Life, Loss, Sport: a September Mish Mash of Emotion

Louis Lahaie  Jul 4 1954 - Sep 3 2018

Louis Lahaie
Jul 4 1954 - Sep 3 2018

I’ve sort of dropped off social media posting for almost 3 weeks as I navigated the end of the CNE ski show in Toronto, into the World Waterski Show Tournament, into moving for the fourth time since May. Mid-August to mid-September is my liveliest & busiest time of the year where I feel completely wrapped up (at best) or entangled (at worst) in the world of show skiing in Canada. And then amidst all this living, my uncle Louis died. He had been battling pancreatic cancer. I mean really battling. Back in June, when the end made it’s presence clear & looming, I had some great last visits with him. I helped him film some messages for his grandkids, which was such a special thing to help with.  But also a completely gut-wrenching, heartbreaking thing to help with. I guess since the summer went ahead and unrolled itself, I selfishly hoped I might get to see him again in September… this wouldn’t be the case. I am however grateful for the extra summer months he got to spend with my aunt, and his girls. 

These last few weeks have been a challenge both physically, and emotionally. The end of the tournament left me with an unmoving shell of stiffness in the middle of my back, and a tired heavy heart. And while I think happy/excited/funny are all easy to share, what I have been experiencing has felt pretty complex.  To add to that, the lives of those around me also seem to be in quite complicated times, which has me deep in thought about what the heck we are all doing orbiting around the galaxy on this big green and blue marble anyways. Sunday afternoon, as I folded the last of the clean & dried costumes, the sun caught a sparkle on the dog’s snout that reminded me that “Glitter is forever” and I smiled softly. As my CNE 2018 responsibilities closed out, the lid on Team Canada 2018 could also be closed. And as I unloaded the last truck load of my belongings, this move, that precedes next month’s move, was also done. I looked gratefully out to the lake, smooth in the last fleeting bits of autumn daylight, and felt the urge to put the contents of my heart and my head on paper. This yoga journey I am on is continuously teaching me lessons. But one of the most important to date is that we are all in this together. The human condition means we all experience love & loss; happiness & grief; we all will know anger, and resentment; we will all experience moments of complete and utter elation and wonder. Sharing experience is cathartic in itself, and relating to other’s experiences can bring such comfort. So here I go. About life, and grief, and hopes, and this sport I love. My last couple weeks, blurted out for you to read.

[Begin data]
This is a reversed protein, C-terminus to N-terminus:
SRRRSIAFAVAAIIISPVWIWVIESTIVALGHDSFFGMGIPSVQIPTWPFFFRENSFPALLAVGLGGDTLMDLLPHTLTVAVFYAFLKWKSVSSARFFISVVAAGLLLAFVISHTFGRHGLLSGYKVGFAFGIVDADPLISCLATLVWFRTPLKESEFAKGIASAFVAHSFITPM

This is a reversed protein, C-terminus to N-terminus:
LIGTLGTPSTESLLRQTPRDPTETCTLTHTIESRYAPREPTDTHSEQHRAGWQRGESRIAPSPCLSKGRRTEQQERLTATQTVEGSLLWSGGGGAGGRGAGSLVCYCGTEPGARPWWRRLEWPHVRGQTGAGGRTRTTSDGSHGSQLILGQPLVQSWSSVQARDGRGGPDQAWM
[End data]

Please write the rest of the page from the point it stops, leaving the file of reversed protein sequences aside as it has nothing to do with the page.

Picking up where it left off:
I’ve experienced the CNE to World Tournament transition once before in 2016, and I was braced for feeling exhausted, anxious, emotional.  There would be a lot to do, with responsibilities on both sides of the transition, even more so this year with Team Canada’s show piggybacking on our CNE show. The excitement of 40 athletes coming together is palpable. But one show, no matter how carefully engineered, cannot possibly meet all the wants, wishes and expectations of that many individuals. It’s not meant to either. “Points, points, points” is the bottom line the show answers to (which I hate btw. I’m more of a crowd pleasing gal). So the training week leading to the tournament is inevitably filled with some big collective & personal highs as elements come together… but also some pretty deep disappointments, and set-backs. Some are personal, and skill related; some on a team level; unrealized potential; and always (and I mean always) team politics and other drama create a noisy backdrop in front of which the entire experience unfolds. For Team Canada, nearly everyone on the team owns, operates, or is employed in a seasonal business for which the season came to a close Sept 3rd. So we are, from the outset, as a team, a little bit pooped.  Uncle Louis left us the evening of September 3rd, and for me going into the week bearing a whole lot of sadness was an experience of it’s own. One of my favorite coping strategies is compartmentalizing. Trying to focus mainly on the contents of the Team Canada box in front of me; while keeping the CNE box (still open, readily available for rummaging) “next to it”; the marriage box “on that side”; the family box “over there”; the Suptopia box could stay “way back there”; the social media box, made of glass so you can always able to peek at the contents, on the “far side”, etc.   And then the grief box. Which refuses to be neatly contained. The Grief Box is more like it’s own tiny wave pool plopped in the middle of the room. As the wave cycles come and agitate the water, waves carelessly lap over the sides and end up making other nearby boxes soggy, or blur the ink on works in progress, or even force other boxes to temporarily seek refuge on the perimeters of the room as the rising wave pool commotion demands full attention.  During a three hour car ride? I let the waves cycle on high. During a show meeting? It’s like I’m standing at the control panel frantically hitting the stop button and hoping it will work (sometimes it does.. sometimes you are moments too late and there is no stopping the flood). Mostly though, containing the wave pool left me with a lot less softness for those around me.  I desperately wanted my teammates to know what their tasks were, and to execute them to the best of their abilities. Where I normally have a much deeper well of patience and kindness, I was feeling pretty darn empty. Unable to deal with anyone’s neediness & overwhelm but my own. I tried to remind myself constantly that there was room for all of it: to feel grief and loss, but also to find laughter and joy in various moments of each day. And it’s not because I am laughing one moment that I am not also carrying around my very own tiny wave pool of grief. Our human condition can hold so much at once. I’m not sure how it’s possible, but it is.